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Mom's or Dad's pot use may derail shared parenting plans

If you are a Colorado parent in the throes of a contested custody battle and divorce, you don't want to do anything that could jeopardize your rights to shared parenting time with your child.

But you also might be wondering how your legal use of marijuana (under Colorado state laws) could affect the outcome of your custody case. Could you be denied custody or even visitation because you smoke pot?

It's still illegal under federal law

While the Obama administration appeared willing to allow states to self-determine the legalities of their marijuana laws, under federal law, marijuana use, possession and sales remain prohibited.

The current administration does not seem to be nearly as marijuana-friendly as the former, however. While campaigning last year, President Trump stated in a TV interview with Colorado's KUSA-TV that he wouldn't use federal laws to clamp down on recreational marijuana usage, saying "I wouldn't do that . . . I think it should be up to the states, absolutely."

But since then, he appears to be vacillating on the matter. Certainly his nomination of Jeff Sessions — a man vociferously opposed to the legalization of pot — as Attorney General does not bode well for those who like to indulge.

A hard-line stance emerges

According to some media reports, Sessions hopes to roll back the Rohrabacher-Farr amendment prohibiting federal funding for the enforcement of federal anti-marijuana laws in states where the majority of citizens voted to legalize use of the plant. What's particularly worrisome is that, in a letter to bicameral legislative leaders, Sessions attempted to link marijuana use with the epidemic of opioid abuse in the United States.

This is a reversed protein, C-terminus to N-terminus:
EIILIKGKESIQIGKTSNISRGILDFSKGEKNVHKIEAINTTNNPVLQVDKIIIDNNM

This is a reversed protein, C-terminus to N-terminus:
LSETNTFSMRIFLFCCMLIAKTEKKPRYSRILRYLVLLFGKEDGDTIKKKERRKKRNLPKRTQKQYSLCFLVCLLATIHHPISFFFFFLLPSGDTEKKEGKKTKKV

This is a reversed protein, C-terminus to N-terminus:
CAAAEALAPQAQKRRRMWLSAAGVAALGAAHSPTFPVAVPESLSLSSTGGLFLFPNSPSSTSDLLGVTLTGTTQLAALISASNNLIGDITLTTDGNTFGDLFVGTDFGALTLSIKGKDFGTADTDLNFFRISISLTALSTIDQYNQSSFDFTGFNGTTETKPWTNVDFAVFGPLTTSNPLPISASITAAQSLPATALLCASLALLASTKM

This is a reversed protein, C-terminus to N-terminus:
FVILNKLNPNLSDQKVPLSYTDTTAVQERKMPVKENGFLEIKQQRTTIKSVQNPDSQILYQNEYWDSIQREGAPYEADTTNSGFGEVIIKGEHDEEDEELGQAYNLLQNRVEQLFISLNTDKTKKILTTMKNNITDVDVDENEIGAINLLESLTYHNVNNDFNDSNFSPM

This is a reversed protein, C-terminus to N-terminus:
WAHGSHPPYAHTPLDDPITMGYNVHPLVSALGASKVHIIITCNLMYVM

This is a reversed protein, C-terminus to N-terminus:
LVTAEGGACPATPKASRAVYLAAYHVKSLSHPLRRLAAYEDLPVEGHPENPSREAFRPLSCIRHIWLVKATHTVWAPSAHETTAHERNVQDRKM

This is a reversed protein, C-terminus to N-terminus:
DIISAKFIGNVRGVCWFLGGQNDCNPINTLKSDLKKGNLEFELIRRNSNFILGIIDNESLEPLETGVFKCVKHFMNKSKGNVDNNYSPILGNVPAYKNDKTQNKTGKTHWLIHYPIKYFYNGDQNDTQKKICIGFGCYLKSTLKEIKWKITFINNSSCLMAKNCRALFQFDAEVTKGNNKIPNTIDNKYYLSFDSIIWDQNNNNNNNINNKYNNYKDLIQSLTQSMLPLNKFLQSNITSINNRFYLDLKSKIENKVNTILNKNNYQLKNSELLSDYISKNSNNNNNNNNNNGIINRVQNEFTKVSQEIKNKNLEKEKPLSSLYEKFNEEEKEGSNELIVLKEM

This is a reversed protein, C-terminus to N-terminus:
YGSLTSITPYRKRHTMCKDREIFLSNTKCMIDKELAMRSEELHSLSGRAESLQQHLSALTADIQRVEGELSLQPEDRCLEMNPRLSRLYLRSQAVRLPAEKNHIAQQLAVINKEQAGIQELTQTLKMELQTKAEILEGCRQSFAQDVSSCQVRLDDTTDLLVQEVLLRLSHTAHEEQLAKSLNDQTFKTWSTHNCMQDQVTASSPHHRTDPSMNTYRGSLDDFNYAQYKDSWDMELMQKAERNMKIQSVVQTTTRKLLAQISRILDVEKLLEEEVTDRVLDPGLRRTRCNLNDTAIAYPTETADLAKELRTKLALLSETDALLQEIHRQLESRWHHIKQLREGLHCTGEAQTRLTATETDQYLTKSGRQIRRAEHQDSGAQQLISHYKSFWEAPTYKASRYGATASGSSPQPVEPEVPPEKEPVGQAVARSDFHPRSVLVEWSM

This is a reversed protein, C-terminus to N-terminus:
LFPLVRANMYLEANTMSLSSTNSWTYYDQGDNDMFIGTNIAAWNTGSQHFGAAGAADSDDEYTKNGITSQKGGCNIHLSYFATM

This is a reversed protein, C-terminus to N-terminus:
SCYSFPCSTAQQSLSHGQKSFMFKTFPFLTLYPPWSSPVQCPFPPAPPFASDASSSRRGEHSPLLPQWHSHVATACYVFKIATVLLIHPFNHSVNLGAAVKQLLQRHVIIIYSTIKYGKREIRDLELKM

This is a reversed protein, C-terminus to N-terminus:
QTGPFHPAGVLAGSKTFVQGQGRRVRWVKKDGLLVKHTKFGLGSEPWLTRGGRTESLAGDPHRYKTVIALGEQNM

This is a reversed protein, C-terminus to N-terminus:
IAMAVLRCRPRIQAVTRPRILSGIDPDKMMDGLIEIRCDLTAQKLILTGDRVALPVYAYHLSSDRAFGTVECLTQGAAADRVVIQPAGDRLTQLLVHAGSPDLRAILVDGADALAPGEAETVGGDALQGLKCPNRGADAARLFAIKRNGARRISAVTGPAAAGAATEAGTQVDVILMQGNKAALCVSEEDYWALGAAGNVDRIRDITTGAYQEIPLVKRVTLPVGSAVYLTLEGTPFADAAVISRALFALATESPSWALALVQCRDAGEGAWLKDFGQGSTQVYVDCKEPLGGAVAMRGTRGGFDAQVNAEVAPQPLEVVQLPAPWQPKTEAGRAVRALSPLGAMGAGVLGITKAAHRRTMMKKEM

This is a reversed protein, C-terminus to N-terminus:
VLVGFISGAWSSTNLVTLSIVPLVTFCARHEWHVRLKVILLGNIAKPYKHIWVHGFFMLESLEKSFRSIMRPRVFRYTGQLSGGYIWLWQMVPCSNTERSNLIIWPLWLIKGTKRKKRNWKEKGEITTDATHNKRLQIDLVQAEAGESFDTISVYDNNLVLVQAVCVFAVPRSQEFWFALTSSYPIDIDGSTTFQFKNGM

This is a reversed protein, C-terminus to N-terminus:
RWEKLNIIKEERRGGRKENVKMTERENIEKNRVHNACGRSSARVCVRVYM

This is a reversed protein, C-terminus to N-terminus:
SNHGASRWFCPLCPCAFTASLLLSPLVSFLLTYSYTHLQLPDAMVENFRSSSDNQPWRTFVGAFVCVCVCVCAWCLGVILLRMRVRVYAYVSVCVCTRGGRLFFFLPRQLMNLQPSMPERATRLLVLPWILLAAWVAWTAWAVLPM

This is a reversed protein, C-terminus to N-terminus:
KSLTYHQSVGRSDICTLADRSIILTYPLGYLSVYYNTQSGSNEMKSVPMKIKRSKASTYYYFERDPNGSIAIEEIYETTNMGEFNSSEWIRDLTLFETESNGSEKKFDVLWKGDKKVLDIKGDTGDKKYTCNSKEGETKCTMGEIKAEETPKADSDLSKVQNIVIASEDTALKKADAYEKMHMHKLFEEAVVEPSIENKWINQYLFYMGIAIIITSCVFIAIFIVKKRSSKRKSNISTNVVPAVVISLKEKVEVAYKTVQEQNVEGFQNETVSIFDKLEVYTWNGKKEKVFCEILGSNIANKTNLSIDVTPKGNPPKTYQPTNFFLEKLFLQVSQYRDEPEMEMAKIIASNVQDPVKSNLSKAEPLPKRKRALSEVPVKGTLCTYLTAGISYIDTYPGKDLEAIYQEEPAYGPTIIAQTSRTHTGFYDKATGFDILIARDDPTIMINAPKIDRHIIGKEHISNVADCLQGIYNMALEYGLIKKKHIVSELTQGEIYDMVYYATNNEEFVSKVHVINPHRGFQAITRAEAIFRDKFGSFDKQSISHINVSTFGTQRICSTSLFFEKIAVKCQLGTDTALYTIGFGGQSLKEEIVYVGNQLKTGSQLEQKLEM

Whether Sessions will get a chance to enforce a crackdown on state marijuana laws remains to be seen. But these rumblings from the Trump administration should give pause to those who partake.

A pot bust could tank a custody case

An arrest on federal charges of possession of marijuana will almost certainly have a deleterious effect on Colorado parents' quests for equal parenting time with their children.

The courts look to what is best for the kids when deciding custody matters, and a case could easily be made that a parent facing federal charges is not the better guardian of minor children. Parents don't even have to get arrested for their marijuana use to become the focus in divorces involving parenting time, however.

If the child's other parent alleges that the pot-smoking mom or dad is impaired by marijuana in the presence of the child — or even that pot is kept or smoked in the home — it could be enough to tip the judicial scales in the other parent's favor.

The bottom line is that parents going through divorces involving contested custody are at risk of having their parenting time curtailed if the other parent chooses to make their pot usage an issue. If you find yourself in that position, ask your Colorado family law attorney what the best strategy is for you to employ.

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